Browsing by Author "Antones-Dlamini, Rachel Tengetile"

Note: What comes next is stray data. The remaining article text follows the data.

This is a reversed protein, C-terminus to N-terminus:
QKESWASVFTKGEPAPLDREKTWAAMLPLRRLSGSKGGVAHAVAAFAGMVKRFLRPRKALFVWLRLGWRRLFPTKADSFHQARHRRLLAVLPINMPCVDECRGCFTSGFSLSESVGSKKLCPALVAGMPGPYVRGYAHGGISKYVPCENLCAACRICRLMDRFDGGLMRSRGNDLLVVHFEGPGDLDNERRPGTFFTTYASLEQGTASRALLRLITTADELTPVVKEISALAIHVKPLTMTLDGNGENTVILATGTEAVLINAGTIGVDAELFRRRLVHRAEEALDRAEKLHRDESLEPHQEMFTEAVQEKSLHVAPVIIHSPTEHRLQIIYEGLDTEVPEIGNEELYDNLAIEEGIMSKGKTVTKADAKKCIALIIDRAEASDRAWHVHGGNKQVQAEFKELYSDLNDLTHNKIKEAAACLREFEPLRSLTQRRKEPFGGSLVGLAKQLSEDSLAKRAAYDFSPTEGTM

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- ItemThe societal voice in Swazi children's oral poetry(Stellenbosch : Stellenbosch University, 2017-12) Antones-Dlamini, Rachel Tengetile; Kondowe, Zandile; Stellenbosch University. Faculty of Arts and Social Sciences. Dept. of African languages.ENGLISH ABSTRACT: Swazi children’s oral poetry consists of lullabies, rhymes, games and chants, which are recited by young children at home or in school. Lullabies are sung by mothers and baby minders for the purpose of pacifying babies, yet rhymes, games and chants are recited by the children themselves when they play. All these songs consist of the beautiful and rich language of poetry as well as the non-verbal elements of oral poetry which makes the genre distinct. However, most children in Swaziland have ceased to recite their rhymes when they play. This is because of the changing times as our society is becoming modern. Lullabies have also lost their value as it is rare to witness a mother or baby sitter singing to a crying baby. Since this genre is becoming less popular and very little research has been done on it, the study sought to collect and document the performances of some of the forgotten songs (traditional) as well as the fresh ones (modern) for future generations, so as to interpret their verbal and non verbal content. The observation method of data collection was used through requested performances from schools in which such poems were still performed. Thereafter, the structure of the poems, which constitutes the prosodic elements, was analyzed. Since the non-verbal elements of oral poetry form an integral part of this genre, these aspects were discussed: the societal values and norms, beliefs, attitudes, perceptions. In the analyses of the poems it was obvious that indeed society, through the voices of the personas and the depiction of certain characters and their actions, praises good deeds, ridicules and condemns certain acts which are unacceptable according to the standards society has put in place to maintain order. The diction acts as vehicle through which the messages and the different subject matters are communicated, whether in an emotional, calm, playful, or satiric manner. The formal structures of the poems also beautify them physically and contribute to the flow of ideas, so are the non-verbal elements such as gestures and body movements which are revealed through performance. Therefore the study recommends that more research be done on this genre to discover and document more of the songs, especially the long forgotten ones, for the future generations. Analyses of the songs could be geared on any direction to discover the rich diction and messages loaded in them.